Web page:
Paton's phrasing here implies some possible prejudices of his own about blindness. By saying that the blind "dragged out their days in a world they could not see," the narrator makes it sound like life without sight is so burdensome that it's almost not worth living. Lots of disability activists might disagree with this notion of "dragging out" days in blindness—there are many different ways of experiencing the world around you, and sight is only one of them. However, Paton clearly wants to make a positive point that these blind people have discovered a new freedom through the opportunity to work at Ezenzeleni. Certainly, work can give people a sense of purpose, whether they are blind or not.
I think we are all agreed that it is to be the truth and nothing but the truth, and that the defense will be that the shot was fired in fear and not to kill. Our lawyer will tell us what to do about this other matter, the possibility, my friend, that your nephew and the other young man will deny that they were there. For it appears that it is only your son who states that they were there. For us it is to be the truth, and nothing but the truth, and indeed, the man that I am thinking of would not otherwise take the case. (1.14.25)
Father Vincent wants to stick to the truth in Absalom's testimony. That's the only way that he can see Absalom's defense working at all in court. However, the legal system in South Africa (and in many other places) is such that telling the truth is no guarantee of your freedom. For more on Cry, the Beloved Country's contrast between law and social justice, check out our "Character Analysis" of the judge.
Up here on the tops is a small and lovely valley, between two hills that shelter it. There is a house there, and flat ploughed fields; they will tell you that it is one of the finest farms of this countryside. It is called High Place, the farm and dwelling-place of James Jarvis, Esquire, and it stands high above Ndotsheni, and the great valley of the Umzimkulu. (2.18.1)
Everything about the Jarvis farm at High Place speaks of freedom: rather than being stuck down in the dry river valley with Ndotsheni, it's at the top of the mountains. It is well-tended and fertile, which again makes it totally different from Ndotsheni. The contrast that Paton builds between High Place and Ndotsheni speaks to the larger differences in quality of life between the white and black characters in the novel. Jarvis is able to help Ndotsheni because he has the economic freedom to do so, a luxury that Kumalo does not share.
— Are you ill, umfundisi?
— I shall recover, umnumzana. (2.25.6-7)
When Jarvis and Kumalo first meet, before Jarvis finds out who Kumalo is, he sees that Kumalo looks sick. Kumalo, of course, does recognize Jarvis as the rich farmer of High Place and as Arthur's father, which is what makes him feel so unwell.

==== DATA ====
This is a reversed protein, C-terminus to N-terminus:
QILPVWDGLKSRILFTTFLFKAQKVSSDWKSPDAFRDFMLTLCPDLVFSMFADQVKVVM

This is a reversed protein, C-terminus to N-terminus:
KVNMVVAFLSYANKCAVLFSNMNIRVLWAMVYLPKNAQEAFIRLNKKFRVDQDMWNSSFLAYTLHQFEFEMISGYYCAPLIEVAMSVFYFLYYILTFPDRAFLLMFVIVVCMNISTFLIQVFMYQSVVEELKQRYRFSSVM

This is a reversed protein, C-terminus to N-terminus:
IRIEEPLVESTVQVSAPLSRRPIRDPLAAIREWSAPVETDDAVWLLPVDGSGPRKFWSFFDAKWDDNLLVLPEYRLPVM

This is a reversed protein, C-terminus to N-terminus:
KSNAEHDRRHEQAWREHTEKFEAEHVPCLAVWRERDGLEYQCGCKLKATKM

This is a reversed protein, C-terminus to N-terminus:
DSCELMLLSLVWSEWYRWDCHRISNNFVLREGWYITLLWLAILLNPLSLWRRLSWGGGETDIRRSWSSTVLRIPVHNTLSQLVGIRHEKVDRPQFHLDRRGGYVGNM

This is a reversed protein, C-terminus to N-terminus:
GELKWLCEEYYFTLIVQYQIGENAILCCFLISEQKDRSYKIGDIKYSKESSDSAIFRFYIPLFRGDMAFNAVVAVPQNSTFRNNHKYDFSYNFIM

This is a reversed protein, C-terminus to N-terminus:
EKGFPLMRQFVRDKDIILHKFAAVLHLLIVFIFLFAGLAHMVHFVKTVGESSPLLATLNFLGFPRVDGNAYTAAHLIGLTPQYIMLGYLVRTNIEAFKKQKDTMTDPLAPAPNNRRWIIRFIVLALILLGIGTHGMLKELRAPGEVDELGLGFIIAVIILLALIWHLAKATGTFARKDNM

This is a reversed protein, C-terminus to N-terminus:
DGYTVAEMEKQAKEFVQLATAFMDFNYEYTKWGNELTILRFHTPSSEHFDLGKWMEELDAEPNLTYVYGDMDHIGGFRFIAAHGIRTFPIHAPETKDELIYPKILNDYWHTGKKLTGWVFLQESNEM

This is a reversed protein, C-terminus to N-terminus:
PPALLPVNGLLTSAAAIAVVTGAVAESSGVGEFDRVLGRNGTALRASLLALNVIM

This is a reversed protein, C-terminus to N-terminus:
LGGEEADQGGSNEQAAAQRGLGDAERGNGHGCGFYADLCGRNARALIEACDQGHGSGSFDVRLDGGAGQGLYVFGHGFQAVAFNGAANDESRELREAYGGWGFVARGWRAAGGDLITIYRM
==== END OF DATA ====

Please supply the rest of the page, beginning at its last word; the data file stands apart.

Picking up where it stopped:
Jarvis addresses Kumalo in Zulu as umfundisi, as a sign of respect. But Kumalo answers him with the respectful umnumzana as a sign of guilt and responsibility. Paton uses these two terms to show (a) how horribly awkward this meeting is, and (b) the complex power dynamics in this conversation. Jarvis is free to address Kumalo however he wants, and he chooses a respectful term because he is a good man. Kumalo, on the other hand, is trapped by both his social position and his guilt towards Jarvis, so he has to use a more respectful term.
So the young man told them all he would have done in the other valley, how the people must stop burning the dung and must put it back in the land, how they must gather the weeds together and treat them, and not leave them to wither in the sun [….] But these were hard things to do, because the people must learn that it is harmful for each man to wrest a living from his own little piece of ground. Some must give up their ground for trees, and some for pastures. (3.33.80)
When Mr. Letsitsi starts going into detail about what the farmers of Ndotsheni need to do to improve the productivity of their land, he has to talk to them about sacrifice. For the good of the many, some of the farmers will have to give up their crops to plant trees to hold the soil and to grow pastures to graze cattle. Mr. Letsitsi is trying to make the case that sometimes, to achieve happiness for the greatest number of people, you have to give up some of your own freedoms in favor of a broader community-centered vision for the future.
— Do not go before I have thanked you. For the young man, and the milk. And now for the church.
— I have seen a man, said Jarvis with a kind of grim gaiety, who was in darkness till you found him. If that is what you do, I give it willingly. (3.36.32-3)
We also talk about this somewhat confusing quote in Jarvis's "Character Analysis." We just want to say that we find it striking that Jarvis seems to find positive freedom in the ability to help other people. By assisting the people of Ndotsheni to become more self-sufficient, Jarvis discovers his own social purpose in South Africa.